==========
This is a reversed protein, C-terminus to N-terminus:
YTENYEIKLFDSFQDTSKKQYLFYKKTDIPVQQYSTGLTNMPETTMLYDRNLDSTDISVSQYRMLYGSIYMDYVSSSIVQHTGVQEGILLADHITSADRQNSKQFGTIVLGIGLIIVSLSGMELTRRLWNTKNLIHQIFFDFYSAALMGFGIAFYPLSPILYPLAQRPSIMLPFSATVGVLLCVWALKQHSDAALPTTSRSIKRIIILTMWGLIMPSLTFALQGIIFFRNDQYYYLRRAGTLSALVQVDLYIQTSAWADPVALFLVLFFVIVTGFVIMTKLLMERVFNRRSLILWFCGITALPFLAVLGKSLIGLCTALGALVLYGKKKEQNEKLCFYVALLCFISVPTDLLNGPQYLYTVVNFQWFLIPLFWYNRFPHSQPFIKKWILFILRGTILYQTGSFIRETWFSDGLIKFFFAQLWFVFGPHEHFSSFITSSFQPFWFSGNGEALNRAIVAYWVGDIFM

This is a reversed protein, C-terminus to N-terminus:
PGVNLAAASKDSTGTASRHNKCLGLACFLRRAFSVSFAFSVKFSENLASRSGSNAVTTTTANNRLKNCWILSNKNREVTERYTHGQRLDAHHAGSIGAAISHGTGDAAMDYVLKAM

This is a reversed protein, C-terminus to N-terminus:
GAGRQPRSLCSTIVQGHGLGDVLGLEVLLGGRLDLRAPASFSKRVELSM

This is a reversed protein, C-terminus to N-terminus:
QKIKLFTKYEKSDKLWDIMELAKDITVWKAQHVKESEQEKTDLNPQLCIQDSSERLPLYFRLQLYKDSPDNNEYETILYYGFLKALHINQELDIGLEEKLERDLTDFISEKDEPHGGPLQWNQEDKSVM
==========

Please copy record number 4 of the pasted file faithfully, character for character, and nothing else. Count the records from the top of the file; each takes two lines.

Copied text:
This is a reversed protein, C-terminus to N-terminus:
QKIKLFTKYEKSDKLWDIMELAKDITVWKAQHVKESEQEKTDLNPQLCIQDSSERLPLYFRLQLYKDSPDNNEYETILYYGFLKALHINQELDIGLEEKLERDLTDFISEKDEPHGGPLQWNQEDKSVM